Those who know me know I’m not a gusher. But this 21-day gratitude exercise I decided to test drive is certainly an eye-opener regarding the benefits of being a little more gushy than I have been. On the inside, especially. Old habits die harder on the outside!
The challenge was to note, every day, 3 world-view things to be grateful for. You can repeat them but you need to be specific as to why you’re grateful. Then one thing that happened in the past 24 hours that was wonderful. And one act of outwardly expressed gratitude to someone else.
I thought it’d be difficult to come up with that amount of good stuff day in and day out, but man, I am just amazed at how much great stuff happens all the time. Stuff that I used to just note for a nanosecond before getting back to the tasks and griping that normally constitute a day. People being unexpectedly nice and helpful; spotting a deer in the woods; enjoying a mad gallop on a horse; appreciating a client and their contribution to my financial serenity; blessed by the support from my loved ones; the zany joy of running into a grown man flying kites on the beach. Etcetera, etcetera. All that wonderfulness used to vanish, overpowered by things not done, or lingering worries, or other crapola that is also daily life.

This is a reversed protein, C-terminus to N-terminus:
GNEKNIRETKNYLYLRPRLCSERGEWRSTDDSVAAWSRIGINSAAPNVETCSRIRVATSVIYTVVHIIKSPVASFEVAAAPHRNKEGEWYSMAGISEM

The theoretical promise of the challenge is that you feel more positive and therefore happier when you spend some concerted effort hanging on to the good things. Which of course makes total sense but I never bothered to try. I’m not a pursuer of ‘happiness’ per se – it’s a slippery word and fraught with abuse – but who doesn’t want to feel less stressed and more pleased with how life is going?
And that is exactly how I’m feeling. I’m beset by change, uncertainty, multiple steep learning curves, and a whole lotta striving in my life at the moment, so this ability to take note of the things that are shining is a major godsend.
I’m definitely keeping this up after the 21 days is done. Way easier that sticking to exercise or a diet, it doesn’t even take that kind of willpower. I’ve started to notice way more things-to-be-grateful-for during the course of a day, and I make a mental note of them when I go to bed. That’s it. It makes me sleep really well.